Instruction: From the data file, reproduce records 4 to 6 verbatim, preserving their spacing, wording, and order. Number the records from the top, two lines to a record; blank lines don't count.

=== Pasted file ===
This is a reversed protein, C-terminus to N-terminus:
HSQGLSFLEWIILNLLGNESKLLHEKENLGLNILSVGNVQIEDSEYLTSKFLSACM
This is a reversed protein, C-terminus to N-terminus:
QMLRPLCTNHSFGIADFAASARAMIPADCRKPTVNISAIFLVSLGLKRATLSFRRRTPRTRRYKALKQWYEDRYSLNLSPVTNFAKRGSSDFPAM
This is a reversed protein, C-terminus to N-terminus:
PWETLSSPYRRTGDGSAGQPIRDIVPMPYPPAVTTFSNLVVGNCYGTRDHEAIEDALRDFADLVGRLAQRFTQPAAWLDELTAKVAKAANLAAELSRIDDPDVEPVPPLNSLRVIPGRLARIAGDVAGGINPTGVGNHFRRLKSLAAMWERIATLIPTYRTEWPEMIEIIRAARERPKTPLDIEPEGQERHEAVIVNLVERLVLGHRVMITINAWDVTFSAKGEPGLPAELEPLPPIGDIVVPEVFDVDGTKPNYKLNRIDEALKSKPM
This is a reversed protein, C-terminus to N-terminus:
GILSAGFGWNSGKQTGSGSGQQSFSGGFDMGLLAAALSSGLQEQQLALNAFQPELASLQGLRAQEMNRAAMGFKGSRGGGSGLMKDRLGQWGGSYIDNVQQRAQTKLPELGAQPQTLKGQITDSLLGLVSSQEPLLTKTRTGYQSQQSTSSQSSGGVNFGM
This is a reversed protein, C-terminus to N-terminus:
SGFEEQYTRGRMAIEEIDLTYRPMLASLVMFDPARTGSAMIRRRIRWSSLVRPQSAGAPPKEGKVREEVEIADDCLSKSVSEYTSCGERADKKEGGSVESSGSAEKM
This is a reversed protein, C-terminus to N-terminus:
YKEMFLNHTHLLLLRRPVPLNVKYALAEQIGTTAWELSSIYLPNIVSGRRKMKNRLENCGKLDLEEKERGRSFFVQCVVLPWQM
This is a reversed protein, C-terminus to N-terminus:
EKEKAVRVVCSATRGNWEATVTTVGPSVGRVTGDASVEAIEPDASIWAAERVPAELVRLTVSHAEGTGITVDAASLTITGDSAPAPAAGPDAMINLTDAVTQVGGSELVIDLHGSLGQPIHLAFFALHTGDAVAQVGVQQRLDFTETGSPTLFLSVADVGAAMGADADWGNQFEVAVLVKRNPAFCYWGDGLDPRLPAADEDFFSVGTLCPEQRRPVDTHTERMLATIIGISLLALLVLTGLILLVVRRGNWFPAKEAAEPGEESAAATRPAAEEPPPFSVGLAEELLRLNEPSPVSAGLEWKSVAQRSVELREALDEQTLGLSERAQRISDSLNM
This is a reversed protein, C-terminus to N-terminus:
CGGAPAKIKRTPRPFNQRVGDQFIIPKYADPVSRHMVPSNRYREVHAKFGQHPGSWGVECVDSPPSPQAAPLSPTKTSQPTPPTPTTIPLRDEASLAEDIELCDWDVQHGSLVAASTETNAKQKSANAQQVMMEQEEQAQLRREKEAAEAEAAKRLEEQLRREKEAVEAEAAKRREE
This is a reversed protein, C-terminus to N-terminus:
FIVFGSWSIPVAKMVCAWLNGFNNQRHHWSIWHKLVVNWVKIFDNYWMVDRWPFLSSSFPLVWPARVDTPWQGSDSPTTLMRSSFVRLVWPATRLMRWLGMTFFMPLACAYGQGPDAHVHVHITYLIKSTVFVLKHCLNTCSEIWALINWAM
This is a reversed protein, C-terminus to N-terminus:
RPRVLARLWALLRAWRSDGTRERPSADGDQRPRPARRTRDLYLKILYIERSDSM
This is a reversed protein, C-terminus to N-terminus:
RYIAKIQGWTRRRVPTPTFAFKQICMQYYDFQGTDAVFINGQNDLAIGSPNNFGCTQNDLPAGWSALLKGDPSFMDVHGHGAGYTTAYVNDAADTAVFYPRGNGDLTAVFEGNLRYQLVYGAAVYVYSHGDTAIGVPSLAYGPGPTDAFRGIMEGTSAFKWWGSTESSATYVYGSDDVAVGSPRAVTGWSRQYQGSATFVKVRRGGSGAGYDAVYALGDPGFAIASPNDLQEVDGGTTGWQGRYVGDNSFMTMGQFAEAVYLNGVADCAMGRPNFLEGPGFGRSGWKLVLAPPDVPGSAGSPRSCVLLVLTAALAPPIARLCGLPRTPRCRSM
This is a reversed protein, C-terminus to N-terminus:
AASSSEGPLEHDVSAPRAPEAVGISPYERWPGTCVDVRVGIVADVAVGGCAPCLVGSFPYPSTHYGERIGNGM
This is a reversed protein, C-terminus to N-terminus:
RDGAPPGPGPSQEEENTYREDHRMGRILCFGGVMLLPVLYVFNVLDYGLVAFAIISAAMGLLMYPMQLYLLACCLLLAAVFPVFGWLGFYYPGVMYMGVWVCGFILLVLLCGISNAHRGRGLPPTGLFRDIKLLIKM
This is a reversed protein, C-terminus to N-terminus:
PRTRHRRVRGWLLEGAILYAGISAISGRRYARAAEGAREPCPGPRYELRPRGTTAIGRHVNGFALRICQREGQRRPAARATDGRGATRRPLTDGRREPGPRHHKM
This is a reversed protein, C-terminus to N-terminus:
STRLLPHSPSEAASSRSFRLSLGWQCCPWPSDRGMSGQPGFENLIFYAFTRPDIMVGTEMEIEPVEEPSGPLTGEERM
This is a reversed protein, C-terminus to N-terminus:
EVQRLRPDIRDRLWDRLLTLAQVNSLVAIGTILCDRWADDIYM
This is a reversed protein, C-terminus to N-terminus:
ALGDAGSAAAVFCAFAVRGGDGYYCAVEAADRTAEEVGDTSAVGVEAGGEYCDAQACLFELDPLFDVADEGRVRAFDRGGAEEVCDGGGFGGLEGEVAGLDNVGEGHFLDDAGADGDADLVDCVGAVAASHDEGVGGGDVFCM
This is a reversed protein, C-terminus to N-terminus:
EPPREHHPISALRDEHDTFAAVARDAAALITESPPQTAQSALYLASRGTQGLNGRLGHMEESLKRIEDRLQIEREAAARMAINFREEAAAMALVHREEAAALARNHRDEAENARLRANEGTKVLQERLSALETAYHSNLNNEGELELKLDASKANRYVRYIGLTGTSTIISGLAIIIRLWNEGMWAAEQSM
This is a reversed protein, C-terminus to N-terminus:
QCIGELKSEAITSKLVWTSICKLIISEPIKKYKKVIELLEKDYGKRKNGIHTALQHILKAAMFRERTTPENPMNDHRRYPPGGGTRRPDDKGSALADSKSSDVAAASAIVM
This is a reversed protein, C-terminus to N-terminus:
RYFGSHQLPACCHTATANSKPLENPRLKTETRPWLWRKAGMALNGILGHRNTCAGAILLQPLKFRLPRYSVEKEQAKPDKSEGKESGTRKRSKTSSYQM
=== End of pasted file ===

This is a reversed protein, C-terminus to N-terminus:
GILSAGFGWNSGKQTGSGSGQQSFSGGFDMGLLAAALSSGLQEQQLALNAFQPELASLQGLRAQEMNRAAMGFKGSRGGGSGLMKDRLGQWGGSYIDNVQQRAQTKLPELGAQPQTLKGQITDSLLGLVSSQEPLLTKTRTGYQSQQSTSSQSSGGVNFGM
This is a reversed protein, C-terminus to N-terminus:
SGFEEQYTRGRMAIEEIDLTYRPMLASLVMFDPARTGSAMIRRRIRWSSLVRPQSAGAPPKEGKVREEVEIADDCLSKSVSEYTSCGERADKKEGGSVESSGSAEKM
This is a reversed protein, C-terminus to N-terminus:
YKEMFLNHTHLLLLRRPVPLNVKYALAEQIGTTAWELSSIYLPNIVSGRRKMKNRLENCGKLDLEEKERGRSFFVQCVVLPWQM